Thursday, September 07, 2006

Coffee with Lowe's new strategist, Angela Ferreira



D: So you've recently moved to Dubai from TBWA South Africa, first
impressions of the industry?

A: Not an easy question. To be honest, I haven’t been here long enough to formulate an informed opinion. However, if we are talking off-the-cuff first impressions, then the words that come to mind are “immature”, “underutilized” and possible a little “dated”. By that I mean the work out there is a tad on the formulaic side. I find this interesting as since being here I met a host of bright, enthusiastic suits and seriously charged creatives who are just dying to get good work out there. This is even more surprising in the context of Dubai, which in all other respects is progressive, innovative and forward thinking.

D: As planners we are constantly vexing over the right sentence, or words to bring something to life. What sentence or combination of words bring Angela to life as a planner?

A: LOL! Are we talking about Angela before or after the morning Jungle Juice delivery?

My 3rd grade teacher once wrote in my report: “Angela is a happy and confident child. She has an enquiring mind and is persistent in obtaining answers to all her questions. She is a polite and sociable individual but sometimes talks too much, which can be disruptive in the classroom.”

Lets just say that nothing has changed much.


D: How much pressure are brand consultancies gonna put on agency's in the future and what do you think agency's need to do to better prepare themselves for this eventual battle?

A: Personally I don’t view brand consultancies & communication agencies as competitors. In fact, I think their work compliments ours. And vice versa.

Reality is, all the theorizing in the world is meaningless if you can’t action a desired outcome in the consumer environment in an engaging and relevant way. That’s like me writing the best strategy in the world and then sticking it in my bottom draw and never telling anyone about it. Enter communication agency stage right.

On the other hand, no amount of advertising in the world can sustain a brand that is indistinct, inconsistent or stagnant. Pretty pictures don’t build brands, it’s the people who buy into the brands that breathe life into them. Consumers don’t buy into brands that are too abstract, schizophrenic or that lack substance. Enter brand consultancy stage left.

Of course if we are talking share of wallet, that’s another story. My experience is that by working together everyone, including the client, ends up with more in the bank so I think it’s really unfortunate that the two are pitted against one another.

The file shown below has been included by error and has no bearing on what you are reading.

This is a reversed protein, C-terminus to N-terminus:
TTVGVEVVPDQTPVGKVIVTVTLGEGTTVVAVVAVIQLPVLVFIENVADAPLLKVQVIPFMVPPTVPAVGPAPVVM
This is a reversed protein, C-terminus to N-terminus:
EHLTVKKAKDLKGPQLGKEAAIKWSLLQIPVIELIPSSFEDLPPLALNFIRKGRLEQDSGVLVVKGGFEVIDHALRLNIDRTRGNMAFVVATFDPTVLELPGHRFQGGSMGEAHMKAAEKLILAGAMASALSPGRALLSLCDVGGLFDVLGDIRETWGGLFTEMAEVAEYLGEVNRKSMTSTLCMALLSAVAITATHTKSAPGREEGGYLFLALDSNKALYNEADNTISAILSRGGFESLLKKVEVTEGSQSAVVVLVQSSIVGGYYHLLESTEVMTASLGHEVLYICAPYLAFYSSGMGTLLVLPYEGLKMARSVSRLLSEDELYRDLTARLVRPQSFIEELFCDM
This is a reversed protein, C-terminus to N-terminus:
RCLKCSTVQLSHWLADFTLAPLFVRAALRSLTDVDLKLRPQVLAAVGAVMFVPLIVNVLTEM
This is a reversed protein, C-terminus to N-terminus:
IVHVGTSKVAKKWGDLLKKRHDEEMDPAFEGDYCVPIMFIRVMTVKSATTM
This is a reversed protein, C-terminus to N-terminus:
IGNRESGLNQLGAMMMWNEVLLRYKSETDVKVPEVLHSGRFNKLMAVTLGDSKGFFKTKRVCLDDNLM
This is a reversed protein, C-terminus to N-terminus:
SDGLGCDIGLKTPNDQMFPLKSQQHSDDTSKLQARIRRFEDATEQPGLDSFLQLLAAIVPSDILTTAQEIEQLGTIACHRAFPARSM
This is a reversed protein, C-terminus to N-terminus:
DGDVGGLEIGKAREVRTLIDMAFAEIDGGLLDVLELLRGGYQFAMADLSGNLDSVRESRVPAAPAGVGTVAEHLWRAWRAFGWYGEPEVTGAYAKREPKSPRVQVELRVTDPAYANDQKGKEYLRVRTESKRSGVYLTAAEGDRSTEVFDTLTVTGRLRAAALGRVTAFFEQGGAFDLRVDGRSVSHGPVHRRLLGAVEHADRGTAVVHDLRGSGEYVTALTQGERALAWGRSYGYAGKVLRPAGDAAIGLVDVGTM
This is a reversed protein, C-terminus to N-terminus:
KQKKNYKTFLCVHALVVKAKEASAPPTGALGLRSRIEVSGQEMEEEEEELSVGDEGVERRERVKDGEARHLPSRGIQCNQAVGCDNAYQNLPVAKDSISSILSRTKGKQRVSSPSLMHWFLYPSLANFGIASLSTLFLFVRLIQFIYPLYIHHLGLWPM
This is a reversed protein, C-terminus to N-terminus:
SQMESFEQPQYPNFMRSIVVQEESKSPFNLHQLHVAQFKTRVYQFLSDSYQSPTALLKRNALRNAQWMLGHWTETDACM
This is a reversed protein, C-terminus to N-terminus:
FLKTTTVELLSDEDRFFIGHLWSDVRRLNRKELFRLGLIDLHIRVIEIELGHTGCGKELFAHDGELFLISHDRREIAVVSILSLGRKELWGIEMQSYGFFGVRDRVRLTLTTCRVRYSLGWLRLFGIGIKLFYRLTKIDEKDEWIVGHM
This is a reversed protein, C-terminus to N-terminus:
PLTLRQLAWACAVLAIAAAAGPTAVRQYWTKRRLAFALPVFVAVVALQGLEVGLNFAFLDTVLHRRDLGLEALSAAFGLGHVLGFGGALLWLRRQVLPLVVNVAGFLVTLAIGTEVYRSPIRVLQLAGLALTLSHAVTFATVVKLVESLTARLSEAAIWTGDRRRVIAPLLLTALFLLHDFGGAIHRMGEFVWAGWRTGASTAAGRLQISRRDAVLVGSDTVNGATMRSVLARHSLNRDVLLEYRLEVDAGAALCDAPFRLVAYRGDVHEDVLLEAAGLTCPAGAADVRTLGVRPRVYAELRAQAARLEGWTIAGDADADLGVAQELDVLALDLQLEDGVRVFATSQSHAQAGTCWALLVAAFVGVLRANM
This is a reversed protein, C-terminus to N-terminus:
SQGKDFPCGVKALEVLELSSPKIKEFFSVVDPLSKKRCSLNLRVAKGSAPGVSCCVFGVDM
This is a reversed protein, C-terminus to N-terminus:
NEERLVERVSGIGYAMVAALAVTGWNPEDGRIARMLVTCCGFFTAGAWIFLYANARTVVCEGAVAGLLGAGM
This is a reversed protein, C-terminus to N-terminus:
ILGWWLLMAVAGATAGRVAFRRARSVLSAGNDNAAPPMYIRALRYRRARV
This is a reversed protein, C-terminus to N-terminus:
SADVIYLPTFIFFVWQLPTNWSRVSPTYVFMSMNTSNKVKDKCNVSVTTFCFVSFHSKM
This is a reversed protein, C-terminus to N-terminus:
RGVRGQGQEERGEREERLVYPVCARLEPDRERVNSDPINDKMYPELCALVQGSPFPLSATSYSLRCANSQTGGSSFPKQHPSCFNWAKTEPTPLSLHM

D: So what do you look for when interviewing a potential planner? What's your interview opener?

A: The first characteristic I look for is CURIOSITY.

Strategy is not about being smart or knowing the right answer; it’s about asking the right questions. We can never hope to know more about our clients business than they do and empathizing with consumers will never actually enable us to walk a day in their shoes. Generally, asking the right questions unearths all the necessary information and if you are really lucky, a couple of really insightful gems make an appearance. Then it’s simply a case of joining the dots and TA-DA - the strategy becomes as clear as day.

First question? Tell me about the first hurdle you hit in your first job ever? Age? What? Where? What happened?

Personally I find this line of questioning, a good indication of attitude. The debate rages on – Are planners born or made? Personally I think it’s a little of both. In my humble view, nothing beats a “can do” attitude. Passion is paramount and talent necessary, but both are useless without the drive to succeed. Good planners are more doers than talkers. Although being blessed with the gift of the gab never hurts :)

D: Welcome to Dubai Angela we wish you all the best!

11 Comments:

Anonymous Anonymous said...

Hi Angela, this question has been posed before to other planners, do you feel like kicking off some form of an APG in the region would help elevate the level of planning?

11:16 AM  
Blogger X said...

Anonymous could you elaborate further on the APG idea, which don't get me wrong I think is great. But how would you personally see it benefiting the region?

11:46 AM  
Anonymous Anonymous said...

y apg, I mean a source of funding from the middle east IAA, the monetary power to train planners locally, to hold intelligent debate, to spread a planning attitude throughout our respective agency's, invest in our talent, hold planning awards to encourage the nurturing of creative planning etc etc etc.